Before the task force could get too self-congratulatory, Lt. Gov. Gavin Newsom reminded those in attendance that the Regents were recently sued for “deliberative indifference” regarding their inaction on sexual assault. Newsom said that he and his wife, an executive producer of the campus rape documentary, The Hunting Ground, have come into contact with numerous survivors who are still dissatisfied with the board’s progress, thus demonstrating “communication issues and lapses that seriously need to be reviewed and considered.” Regardless, he commended the task force for its goals and encouraged continued progress toward them.

Even with these objectives somewhat fixed, “we are working with shifting sands here,” Napolitano said. “The legal and regulatory framework is changing.” At the state level, this shift is caused by two bills up for Assembly vote in just a few short weeks. Both are authored by Assemblymember Das Williams, whose representation of Isla Vista has frequently led him to take action on common campus issues like sexual assault. Assembly Bill 967, if passed, would require campuses across the state to consider instating a two-year minimum suspension for students found responsible for sexual assault. Furthermore, it would require administrations to report the adjudication outcomes of sexual assault cases they review. AB 968 would immortalize such disciplinary sentences by mandating that all California public schools and postsecondary institutions note suspensions or expulsions on student transcripts, including the length of time before the student in violation was permitted to re-enroll.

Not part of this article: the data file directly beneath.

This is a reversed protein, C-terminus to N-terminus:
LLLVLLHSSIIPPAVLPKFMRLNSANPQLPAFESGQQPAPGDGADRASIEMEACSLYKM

All proposed approaches, whether based in academic policy or legislation, target the same ultimate goal: to combat one of the worst crimes afflicting UC students each year. However, only through implementation can any approach prove truly effective. “I don’t want it to be just a moment,” Phan said. “I want it to be a movement.”


  1. This gives me hope that systemic change can happen if enough people disrupt the bureaucracy instead of using its procedures. I want to believe this will be a movement. It will take a mass cultural change, and that includes key figures in our community and abroad coming out in support of this change. And, by key figures, I do not mean elected officials or administrators. I mean super-peers. I mean celebrities. Until the average Isla Vistan can say they understand privilege, I celebrate the brave radicals who continue to disrupt systemic injustice at its heart.